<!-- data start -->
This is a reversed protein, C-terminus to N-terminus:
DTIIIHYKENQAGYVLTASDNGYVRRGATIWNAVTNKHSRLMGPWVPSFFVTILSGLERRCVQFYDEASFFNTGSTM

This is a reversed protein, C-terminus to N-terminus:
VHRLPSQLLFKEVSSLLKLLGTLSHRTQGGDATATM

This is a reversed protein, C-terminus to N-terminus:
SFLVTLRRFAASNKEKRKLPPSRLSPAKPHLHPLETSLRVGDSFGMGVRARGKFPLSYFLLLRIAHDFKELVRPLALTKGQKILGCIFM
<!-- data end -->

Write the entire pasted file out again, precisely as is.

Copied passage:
This is a reversed protein, C-terminus to N-terminus:
DTIIIHYKENQAGYVLTASDNGYVRRGATIWNAVTNKHSRLMGPWVPSFFVTILSGLERRCVQFYDEASFFNTGSTM

This is a reversed protein, C-terminus to N-terminus:
VHRLPSQLLFKEVSSLLKLLGTLSHRTQGGDATATM

This is a reversed protein, C-terminus to N-terminus:
SFLVTLRRFAASNKEKRKLPPSRLSPAKPHLHPLETSLRVGDSFGMGVRARGKFPLSYFLLLRIAHDFKELVRPLALTKGQKILGCIFM